GEMC- Oral and Dental Emergencies: The Patient with a Sore Throat- Resident Training
GEMC- Oral and Dental Emergencies: The Patient with a Sore Throat- Resident Training
GEMC- Oral and Dental Emergencies: The Patient with a Sore Throat- Resident Training
GEMC- Oral and Dental Emergencies: The Patient with a Sore Throat- Resident Training
GEMC- Oral and Dental Emergencies: The Patient with a Sore Throat- Resident Training
GEMC- Oral and Dental Emergencies: The Patient with a Sore Throat- Resident Training
GEMC- Oral and Dental Emergencies: The Patient with a Sore Throat- Resident Training
GEMC- Oral and Dental Emergencies: The Patient with a Sore Throat- Resident Training
GEMC- Oral and Dental Emergencies: The Patient with a Sore Throat- Resident Training
GEMC- Oral and Dental Emergencies: The Patient with a Sore Throat- Resident Training
GEMC- Oral and Dental Emergencies: The Patient with a Sore Throat- Resident Training
GEMC- Oral and Dental Emergencies: The Patient with a Sore Throat- Resident Training
GEMC- Oral and Dental Emergencies: The Patient with a Sore Throat- Resident Training
GEMC- Oral and Dental Emergencies: The Patient with a Sore Throat- Resident Training
GEMC- Oral and Dental Emergencies: The Patient with a Sore Throat- Resident Training
GEMC- Oral and Dental Emergencies: The Patient with a Sore Throat- Resident Training
GEMC- Oral and Dental Emergencies: The Patient with a Sore Throat- Resident Training
GEMC- Oral and Dental Emergencies: The Patient with a Sore Throat- Resident Training
GEMC- Oral and Dental Emergencies: The Patient with a Sore Throat- Resident Training
GEMC- Oral and Dental Emergencies: The Patient with a Sore Throat- Resident Training
GEMC- Oral and Dental Emergencies: The Patient with a Sore Throat- Resident Training
GEMC- Oral and Dental Emergencies: The Patient with a Sore Throat- Resident Training
GEMC- Oral and Dental Emergencies: The Patient with a Sore Throat- Resident Training
GEMC- Oral and Dental Emergencies: The Patient with a Sore Throat- Resident Training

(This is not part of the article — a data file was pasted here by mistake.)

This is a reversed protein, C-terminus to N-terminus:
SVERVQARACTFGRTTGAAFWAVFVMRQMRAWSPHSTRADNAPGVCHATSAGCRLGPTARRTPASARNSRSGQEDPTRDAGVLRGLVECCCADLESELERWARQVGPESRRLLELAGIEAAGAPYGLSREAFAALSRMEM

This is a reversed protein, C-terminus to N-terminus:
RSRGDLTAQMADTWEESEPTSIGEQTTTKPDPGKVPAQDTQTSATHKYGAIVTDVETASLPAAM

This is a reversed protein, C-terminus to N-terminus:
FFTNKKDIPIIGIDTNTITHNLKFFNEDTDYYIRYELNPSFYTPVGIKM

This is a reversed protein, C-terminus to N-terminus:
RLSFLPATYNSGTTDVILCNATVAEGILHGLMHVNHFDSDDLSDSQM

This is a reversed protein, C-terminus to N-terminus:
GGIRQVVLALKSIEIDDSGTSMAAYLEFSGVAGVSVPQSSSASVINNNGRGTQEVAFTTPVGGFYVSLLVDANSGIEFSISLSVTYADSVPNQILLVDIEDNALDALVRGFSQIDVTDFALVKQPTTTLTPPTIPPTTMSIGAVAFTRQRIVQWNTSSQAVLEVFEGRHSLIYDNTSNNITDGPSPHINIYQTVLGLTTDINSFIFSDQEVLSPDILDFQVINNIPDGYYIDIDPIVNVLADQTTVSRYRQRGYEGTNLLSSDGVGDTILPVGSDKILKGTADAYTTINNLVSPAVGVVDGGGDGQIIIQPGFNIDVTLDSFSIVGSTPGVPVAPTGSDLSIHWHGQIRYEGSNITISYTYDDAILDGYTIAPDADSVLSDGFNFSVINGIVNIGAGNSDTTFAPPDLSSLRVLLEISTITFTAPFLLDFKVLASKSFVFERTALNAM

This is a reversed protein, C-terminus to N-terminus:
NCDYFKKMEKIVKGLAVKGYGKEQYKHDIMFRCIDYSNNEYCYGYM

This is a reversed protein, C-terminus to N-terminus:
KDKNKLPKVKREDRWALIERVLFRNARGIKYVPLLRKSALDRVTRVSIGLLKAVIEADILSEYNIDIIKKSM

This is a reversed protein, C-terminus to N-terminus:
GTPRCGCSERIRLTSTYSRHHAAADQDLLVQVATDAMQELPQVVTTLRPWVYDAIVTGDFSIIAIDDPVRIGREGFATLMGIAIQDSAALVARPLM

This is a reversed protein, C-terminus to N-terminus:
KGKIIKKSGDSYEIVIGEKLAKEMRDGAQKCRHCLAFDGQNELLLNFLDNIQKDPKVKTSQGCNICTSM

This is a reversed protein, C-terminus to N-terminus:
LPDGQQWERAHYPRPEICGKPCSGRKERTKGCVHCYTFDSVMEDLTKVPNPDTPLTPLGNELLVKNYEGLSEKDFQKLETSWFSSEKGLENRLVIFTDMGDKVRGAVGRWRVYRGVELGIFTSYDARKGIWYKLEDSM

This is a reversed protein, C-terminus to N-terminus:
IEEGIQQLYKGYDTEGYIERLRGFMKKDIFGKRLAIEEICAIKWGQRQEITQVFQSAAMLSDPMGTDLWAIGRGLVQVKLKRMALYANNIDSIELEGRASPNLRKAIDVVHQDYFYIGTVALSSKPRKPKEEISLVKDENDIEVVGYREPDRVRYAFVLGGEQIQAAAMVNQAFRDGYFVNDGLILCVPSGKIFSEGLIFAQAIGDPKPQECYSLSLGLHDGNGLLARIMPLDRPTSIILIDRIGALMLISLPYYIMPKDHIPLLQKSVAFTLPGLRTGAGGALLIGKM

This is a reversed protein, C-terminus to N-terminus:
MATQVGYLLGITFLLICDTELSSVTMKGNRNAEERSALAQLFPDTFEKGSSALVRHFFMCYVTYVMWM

GEMC- Oral and Dental Emergencies: The Patient with a Sore Throat- Resident Training
GEMC- Oral and Dental Emergencies: The Patient with a Sore Throat- Resident Training
GEMC- Oral and Dental Emergencies: The Patient with a Sore Throat- Resident Training
GEMC- Oral and Dental Emergencies: The Patient with a Sore Throat- Resident Training
GEMC- Oral and Dental Emergencies: The Patient with a Sore Throat- Resident Training
GEMC- Oral and Dental Emergencies: The Patient with a Sore Throat- Resident Training
GEMC- Oral and Dental Emergencies: The Patient with a Sore Throat- Resident Training
GEMC- Oral and Dental Emergencies: The Patient with a Sore Throat- Resident Training
GEMC- Oral and Dental Emergencies: The Patient with a Sore Throat- Resident Training
GEMC- Oral and Dental Emergencies: The Patient with a Sore Throat- Resident Training
GEMC- Oral and Dental Emergencies: The Patient with a Sore Throat- Resident Training
GEMC- Oral and Dental Emergencies: The Patient with a Sore Throat- Resident Training
GEMC- Oral and Dental Emergencies: The Patient with a Sore Throat- Resident Training
GEMC- Oral and Dental Emergencies: The Patient with a Sore Throat- Resident Training
GEMC- Oral and Dental Emergencies: The Patient with a Sore Throat- Resident Training
GEMC- Oral and Dental Emergencies: The Patient with a Sore Throat- Resident Training
GEMC- Oral and Dental Emergencies: The Patient with a Sore Throat- Resident Training
GEMC- Oral and Dental Emergencies: The Patient with a Sore Throat- Resident Training